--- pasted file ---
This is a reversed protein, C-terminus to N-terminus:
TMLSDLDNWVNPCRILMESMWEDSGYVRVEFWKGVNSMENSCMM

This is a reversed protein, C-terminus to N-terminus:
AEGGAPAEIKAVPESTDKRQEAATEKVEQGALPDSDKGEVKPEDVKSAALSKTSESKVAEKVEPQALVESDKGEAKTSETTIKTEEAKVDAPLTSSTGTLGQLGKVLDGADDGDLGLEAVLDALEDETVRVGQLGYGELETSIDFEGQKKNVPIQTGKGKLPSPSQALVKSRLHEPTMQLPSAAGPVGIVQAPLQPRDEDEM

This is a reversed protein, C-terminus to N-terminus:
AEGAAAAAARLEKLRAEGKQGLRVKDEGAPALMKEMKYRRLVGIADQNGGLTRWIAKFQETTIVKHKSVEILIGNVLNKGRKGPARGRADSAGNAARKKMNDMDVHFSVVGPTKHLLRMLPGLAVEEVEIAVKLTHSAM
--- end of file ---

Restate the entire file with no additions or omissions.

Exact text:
This is a reversed protein, C-terminus to N-terminus:
TMLSDLDNWVNPCRILMESMWEDSGYVRVEFWKGVNSMENSCMM

This is a reversed protein, C-terminus to N-terminus:
AEGGAPAEIKAVPESTDKRQEAATEKVEQGALPDSDKGEVKPEDVKSAALSKTSESKVAEKVEPQALVESDKGEAKTSETTIKTEEAKVDAPLTSSTGTLGQLGKVLDGADDGDLGLEAVLDALEDETVRVGQLGYGELETSIDFEGQKKNVPIQTGKGKLPSPSQALVKSRLHEPTMQLPSAAGPVGIVQAPLQPRDEDEM

This is a reversed protein, C-terminus to N-terminus:
AEGAAAAAARLEKLRAEGKQGLRVKDEGAPALMKEMKYRRLVGIADQNGGLTRWIAKFQETTIVKHKSVEILIGNVLNKGRKGPARGRADSAGNAARKKMNDMDVHFSVVGPTKHLLRMLPGLAVEEVEIAVKLTHSAM